Gold has turned out to be the most problematic mineral in terms of supply chain transparency and responsible sourcing. According to a 2017 GAO report, gold is a significant driver of the DRC's economy. There are reportedly more than 1,000 mining sites for artisanal and small-scale mined (ASM) gold in the DRC, typically employing groups of 30 to 300 miners. The way the gold mining process is supposed to work is that the supply chain participants are required to obtain DRC government authorization, such as official mining cards, or register with the provincial or national government to trade or export ASM gold in or from the DRC. They are also required to pay provincial or national taxes to mine, trade or export ASM gold. In reality, however, "almost all DRC-sourced ASM gold is produced and traded unofficially and smuggled from the country.... Further, elements of the Congolese army as well as illegal armed groups, frequently exploit ASM gold, often through illegal taxes on its production and transport, according to reports and stakeholders." Some of the factors cited in the report that facilitate smuggling include "limited government control over the remote areas where ASM gold is primarily produced, inadequate infrastructure, and corruption," as well as weak border enforcement. The report observes that, while progress has been made recently "in reducing the presence of armed groups at tantalum, tin, and tungsten mine sites,...the widespread availability of gold in remote, difficult-to-access areas of the eastern DRC and the lack of a functioning traceability system allow armed groups to operate at gold mine sites with minimal government and international oversight." The report observes that, while progress has been made recently "in reducing the presence of armed groups at tantalum, tin, and tungsten mine sites,...the widespread availability of gold in remote, difficult-to-access areas of the eastern DRC and the lack of a functioning traceability system allow armed groups to operate at gold mine sites with minimal government and international oversight." (See this PubCo post.)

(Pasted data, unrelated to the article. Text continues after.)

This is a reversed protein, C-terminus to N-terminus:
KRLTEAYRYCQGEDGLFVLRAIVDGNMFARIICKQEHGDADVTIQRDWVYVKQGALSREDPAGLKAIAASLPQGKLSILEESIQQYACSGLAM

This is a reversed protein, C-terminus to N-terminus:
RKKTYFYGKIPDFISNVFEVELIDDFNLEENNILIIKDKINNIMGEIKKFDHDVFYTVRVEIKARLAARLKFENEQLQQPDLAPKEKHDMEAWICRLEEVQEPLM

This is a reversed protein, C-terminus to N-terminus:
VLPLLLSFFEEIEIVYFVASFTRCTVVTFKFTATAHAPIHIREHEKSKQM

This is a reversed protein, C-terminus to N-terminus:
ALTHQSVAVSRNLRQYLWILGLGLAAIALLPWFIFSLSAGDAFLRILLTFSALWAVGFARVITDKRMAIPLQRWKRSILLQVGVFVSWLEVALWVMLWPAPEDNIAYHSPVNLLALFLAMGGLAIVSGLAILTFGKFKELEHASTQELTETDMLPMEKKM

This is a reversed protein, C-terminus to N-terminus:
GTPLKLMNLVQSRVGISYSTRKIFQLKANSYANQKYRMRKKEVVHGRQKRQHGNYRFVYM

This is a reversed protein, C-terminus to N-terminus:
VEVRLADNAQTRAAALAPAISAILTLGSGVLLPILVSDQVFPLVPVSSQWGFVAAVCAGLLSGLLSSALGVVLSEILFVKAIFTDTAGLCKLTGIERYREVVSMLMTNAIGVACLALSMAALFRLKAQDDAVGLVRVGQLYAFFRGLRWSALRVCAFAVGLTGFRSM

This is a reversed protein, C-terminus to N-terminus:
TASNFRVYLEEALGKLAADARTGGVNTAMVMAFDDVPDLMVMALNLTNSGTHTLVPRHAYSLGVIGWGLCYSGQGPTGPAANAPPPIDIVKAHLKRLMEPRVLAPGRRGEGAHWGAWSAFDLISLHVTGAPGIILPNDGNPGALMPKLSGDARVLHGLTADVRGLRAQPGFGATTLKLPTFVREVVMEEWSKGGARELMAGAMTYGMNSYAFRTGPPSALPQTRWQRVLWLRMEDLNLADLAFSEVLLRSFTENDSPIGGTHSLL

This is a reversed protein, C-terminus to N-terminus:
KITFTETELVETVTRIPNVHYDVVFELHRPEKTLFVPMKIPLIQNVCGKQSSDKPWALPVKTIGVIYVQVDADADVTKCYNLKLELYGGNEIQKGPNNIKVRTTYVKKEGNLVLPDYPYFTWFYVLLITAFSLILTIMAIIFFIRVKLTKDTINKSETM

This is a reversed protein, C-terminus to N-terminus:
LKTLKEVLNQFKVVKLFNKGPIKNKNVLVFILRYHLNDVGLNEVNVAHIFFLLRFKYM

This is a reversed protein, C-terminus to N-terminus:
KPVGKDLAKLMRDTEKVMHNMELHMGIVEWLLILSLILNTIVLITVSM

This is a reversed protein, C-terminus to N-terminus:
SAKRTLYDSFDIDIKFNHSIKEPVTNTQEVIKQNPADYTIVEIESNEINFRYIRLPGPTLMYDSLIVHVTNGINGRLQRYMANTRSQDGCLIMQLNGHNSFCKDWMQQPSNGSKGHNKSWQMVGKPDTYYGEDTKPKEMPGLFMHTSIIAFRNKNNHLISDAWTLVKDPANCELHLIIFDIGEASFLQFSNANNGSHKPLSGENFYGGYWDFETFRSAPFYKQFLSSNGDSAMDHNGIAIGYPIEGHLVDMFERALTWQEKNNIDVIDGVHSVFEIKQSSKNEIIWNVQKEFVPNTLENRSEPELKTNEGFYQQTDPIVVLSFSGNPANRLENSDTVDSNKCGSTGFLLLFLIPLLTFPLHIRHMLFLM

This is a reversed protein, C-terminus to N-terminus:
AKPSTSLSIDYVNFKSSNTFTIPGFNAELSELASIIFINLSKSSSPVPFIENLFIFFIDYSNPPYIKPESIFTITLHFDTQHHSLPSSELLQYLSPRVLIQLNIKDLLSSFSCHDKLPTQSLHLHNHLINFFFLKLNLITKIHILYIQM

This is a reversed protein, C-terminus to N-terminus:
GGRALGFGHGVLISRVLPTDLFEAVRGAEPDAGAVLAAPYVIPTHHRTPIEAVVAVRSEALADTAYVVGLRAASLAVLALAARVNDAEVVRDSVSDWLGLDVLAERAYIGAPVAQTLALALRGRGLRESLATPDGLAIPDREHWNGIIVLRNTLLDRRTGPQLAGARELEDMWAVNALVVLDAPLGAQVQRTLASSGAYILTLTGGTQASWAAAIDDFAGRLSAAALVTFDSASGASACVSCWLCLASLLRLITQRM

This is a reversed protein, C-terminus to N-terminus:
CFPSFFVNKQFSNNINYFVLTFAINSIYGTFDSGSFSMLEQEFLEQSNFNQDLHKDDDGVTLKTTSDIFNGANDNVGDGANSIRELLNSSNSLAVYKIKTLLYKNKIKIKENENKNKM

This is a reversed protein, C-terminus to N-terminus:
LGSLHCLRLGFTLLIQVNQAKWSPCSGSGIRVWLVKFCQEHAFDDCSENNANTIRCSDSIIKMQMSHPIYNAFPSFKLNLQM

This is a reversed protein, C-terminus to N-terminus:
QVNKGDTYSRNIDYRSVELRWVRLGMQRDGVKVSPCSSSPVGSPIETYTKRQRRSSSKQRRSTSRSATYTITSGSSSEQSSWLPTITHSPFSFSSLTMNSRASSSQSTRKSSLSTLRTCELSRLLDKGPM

Similar to the prior two years, the GAO found that 96% of companies that were required to conduct due diligence as a result of their country-of-origin inquiries reported doing so, notwithstanding the issuance by Corp Fin of a statement, discussed below, indicating that it would not recommend enforcement action if companies did not file conflict minerals reports. Approximately 87% of companies reported using the OECD due diligence framework (with the remaining 13% not specifying the framework used), compared with an estimated 92% in 2016 and 95% in 2015.